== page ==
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The Senate Attacks on Pharma Put the Industry in Jeopardy and Consumers at Risk


In his latest foray into drug pricing, Senator Bernie Sanders launched an investigation into the “unacceptable, outrageously high” prices of Ozempic and Wegovy, two GPL-1 weight loss and diabetes medications that have soared in popularity since they were approved by the FDA in 2021. Sanders argued that these drugs are unaffordable for millions of patients and questioned discrepancies in cost between the United States and other countries such as Canada and Germany. His comparison between prices for drugs in the U.S. vs other markets is one he’s made before, most notably in the recent Senate Hearings he led where CEOs from three of the leading pharmaceutical manufacturers came to testify and try to explain the basis for the cross-country differences in cost.

Sanders’ cost argument in this case relies on the cost to manufacture GPL-1s, which researchers have estimated to be around $5. Compared to the retail price, which hovers around $1,000 for a four-week supply, this gap is staggering. But isolating manufacturing costs to make the argument that the acquisition cost for patients is too high overlooks the reality of how businesses across industries develop and price products. It is particularly inappropriate to make this connection for the pharmaceutical industry, but more ominously this action advances the argument that the government, rather than the market, should determine how pharma companies can and must price their products. This door was opened in the passage of the IRA, a subject I have covered previously. And this latest foray opens that door wider.

Few, if any, industries price innovative products on a cost-plus formula. They price in terms of the underlying value of the innovation the product represents. Innovations almost always involve risk and uncertainty, often emerging out of product failure. One of the most widely recognized examples of this is 3M’s glue failure which became the basis for its blockbuster ubiquitous post-it notes. Understanding how this dynamic works in the pharmaceutical industry is even more critical with far-reaching ramifications associated with health and longevity. The nature of research and development in pharma is inherently risky. Most promising compounds never see the light of day. The average cost of developing a new drug is over $2B, and new drug candidates have less than a 5% chance of approval. But there is also risk in bringing clinically successful compounds to market.

Just because a product works in a clinical trial setting and has a strong safety profile doesn’t mean it will be broadly adopted, or that reimbursement will adequately compensate the manufacturer for undertaking needed discovery and development. Even after a product is approved for use by the FDA in this country and reimbursement by commercial payers and CMS is deemed adequate to launch the drug, commercialization comes with its own inherent risks. Competition must be addressed. The market needs to be conditioned to appreciate the value reflected in the innovation and be willing to embrace the new product in favor of the old standard of care where it adds clinical value. The large upfront investments and the underlying costs of doing business never guarantee a commercial payoff. These companies and their investors take on risk during the lengthy and uncertain product development, approval, and commercialization processes. In a free-market economy where innovation is rewarded, consumers and the economy benefit. These companies deserve to recover their investment and make a profit.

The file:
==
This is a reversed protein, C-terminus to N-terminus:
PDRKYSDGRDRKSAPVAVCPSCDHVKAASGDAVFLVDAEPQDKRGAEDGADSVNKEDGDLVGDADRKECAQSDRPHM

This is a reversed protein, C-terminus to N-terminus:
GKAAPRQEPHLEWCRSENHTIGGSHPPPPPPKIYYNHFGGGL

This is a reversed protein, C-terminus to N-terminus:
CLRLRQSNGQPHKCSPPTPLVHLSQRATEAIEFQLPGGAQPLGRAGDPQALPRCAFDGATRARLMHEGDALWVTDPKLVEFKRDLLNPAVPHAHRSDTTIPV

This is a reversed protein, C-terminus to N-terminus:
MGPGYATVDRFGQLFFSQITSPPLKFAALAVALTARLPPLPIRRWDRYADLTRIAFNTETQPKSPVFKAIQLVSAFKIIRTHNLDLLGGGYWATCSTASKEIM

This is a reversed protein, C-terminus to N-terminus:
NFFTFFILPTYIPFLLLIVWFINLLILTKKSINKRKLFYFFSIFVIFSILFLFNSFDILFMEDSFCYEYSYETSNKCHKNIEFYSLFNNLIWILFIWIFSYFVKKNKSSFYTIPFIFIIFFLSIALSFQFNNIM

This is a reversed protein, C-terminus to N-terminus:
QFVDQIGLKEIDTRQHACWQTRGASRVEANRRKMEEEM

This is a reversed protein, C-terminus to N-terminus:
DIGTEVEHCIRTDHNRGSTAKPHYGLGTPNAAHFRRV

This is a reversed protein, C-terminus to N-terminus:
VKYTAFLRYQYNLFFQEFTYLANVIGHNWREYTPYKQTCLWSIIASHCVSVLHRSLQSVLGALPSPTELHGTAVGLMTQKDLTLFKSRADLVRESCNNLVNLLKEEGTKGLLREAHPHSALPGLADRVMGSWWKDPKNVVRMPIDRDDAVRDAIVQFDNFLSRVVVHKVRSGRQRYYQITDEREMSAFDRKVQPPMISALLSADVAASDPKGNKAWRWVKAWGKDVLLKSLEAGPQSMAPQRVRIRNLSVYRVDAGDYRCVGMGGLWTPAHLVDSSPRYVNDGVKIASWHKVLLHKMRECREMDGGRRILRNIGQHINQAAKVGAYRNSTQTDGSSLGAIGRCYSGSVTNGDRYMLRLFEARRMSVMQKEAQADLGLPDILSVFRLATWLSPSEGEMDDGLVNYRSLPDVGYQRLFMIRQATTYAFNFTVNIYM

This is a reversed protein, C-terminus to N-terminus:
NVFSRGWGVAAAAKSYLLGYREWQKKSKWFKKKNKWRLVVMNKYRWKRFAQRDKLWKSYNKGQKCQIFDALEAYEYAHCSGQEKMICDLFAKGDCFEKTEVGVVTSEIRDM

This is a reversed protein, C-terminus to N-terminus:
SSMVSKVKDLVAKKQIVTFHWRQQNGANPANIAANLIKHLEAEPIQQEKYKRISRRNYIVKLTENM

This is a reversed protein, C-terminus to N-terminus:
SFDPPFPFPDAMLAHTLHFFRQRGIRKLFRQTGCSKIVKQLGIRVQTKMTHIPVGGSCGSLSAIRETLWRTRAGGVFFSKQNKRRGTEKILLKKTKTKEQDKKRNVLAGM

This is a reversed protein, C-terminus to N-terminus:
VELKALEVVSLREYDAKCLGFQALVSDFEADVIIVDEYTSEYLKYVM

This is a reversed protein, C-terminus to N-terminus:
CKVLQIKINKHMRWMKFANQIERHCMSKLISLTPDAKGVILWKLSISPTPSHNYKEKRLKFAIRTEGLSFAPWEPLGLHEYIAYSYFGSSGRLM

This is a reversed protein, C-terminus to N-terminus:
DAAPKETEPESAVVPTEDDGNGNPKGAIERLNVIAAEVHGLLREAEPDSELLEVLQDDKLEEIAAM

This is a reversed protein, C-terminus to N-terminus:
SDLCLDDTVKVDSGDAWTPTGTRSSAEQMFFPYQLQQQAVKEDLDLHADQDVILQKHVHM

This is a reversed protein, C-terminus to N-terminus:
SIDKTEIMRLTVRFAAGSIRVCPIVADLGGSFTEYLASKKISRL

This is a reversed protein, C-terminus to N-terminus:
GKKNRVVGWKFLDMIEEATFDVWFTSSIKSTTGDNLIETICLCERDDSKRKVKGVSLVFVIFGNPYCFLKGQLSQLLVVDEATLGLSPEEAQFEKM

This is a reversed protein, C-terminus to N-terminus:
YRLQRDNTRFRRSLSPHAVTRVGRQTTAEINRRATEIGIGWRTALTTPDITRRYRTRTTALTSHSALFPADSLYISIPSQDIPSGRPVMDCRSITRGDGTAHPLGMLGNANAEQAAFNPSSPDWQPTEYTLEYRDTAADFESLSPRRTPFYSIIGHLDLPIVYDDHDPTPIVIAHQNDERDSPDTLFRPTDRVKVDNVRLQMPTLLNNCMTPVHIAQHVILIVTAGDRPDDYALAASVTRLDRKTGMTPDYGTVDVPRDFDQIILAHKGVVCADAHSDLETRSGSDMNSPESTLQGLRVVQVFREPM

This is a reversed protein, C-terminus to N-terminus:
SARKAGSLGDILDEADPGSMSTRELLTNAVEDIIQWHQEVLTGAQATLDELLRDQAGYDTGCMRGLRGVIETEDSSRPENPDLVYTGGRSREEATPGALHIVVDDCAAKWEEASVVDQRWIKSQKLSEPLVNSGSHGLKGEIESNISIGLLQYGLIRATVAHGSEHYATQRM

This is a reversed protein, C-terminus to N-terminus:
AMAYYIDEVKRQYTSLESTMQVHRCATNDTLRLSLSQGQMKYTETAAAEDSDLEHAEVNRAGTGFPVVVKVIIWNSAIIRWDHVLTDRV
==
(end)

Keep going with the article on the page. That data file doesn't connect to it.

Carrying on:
Challenging unfair pricing practices is a legitimate topic for Congressional oversight where the market is unable to regulate itself. But even in this arena it’s important to bring a more thorough, accurate depiction of the cost/risk/benefit equation to the table. There are also other dynamics at play that impact patient access to important medicines which are not being addressed by Sanders in this latest round of attacks. Singling out an industry segment won’t solve the underlying problem of healthcare costs. But the real danger is that these hearings only serve to erode the legitimacy of one of our leading industries without illuminating any path forward. Pharma companies need to price their products. They’re not utilities — at least not yet.

Photo: gerenme, Getty Images


Rita Numerof, PhD, President of Numerof & Associates, is an internationally recognized consultant and author with over 30 years of experience in the field of strategy development and execution, business model design, and market analysis. Her work across the global healthcare spectrum gives her a unique perspective on the challenges of pharmaceutical and medical device manufacturers, healthcare delivery institutions, payers, physicians, and suppliers. She has authored six books, including Bringing Value to Healthcare: Practical Steps for Getting to a Market-Based Model, and is a regular contributor to Forbes, where she writes about the business of healthcare and the need to move to a market-based model.

This post appears through the MedCity Influencers program. Anyone can publish their perspective on business and innovation in healthcare on MedCity News through MedCity Influencers. Click here to find out how.



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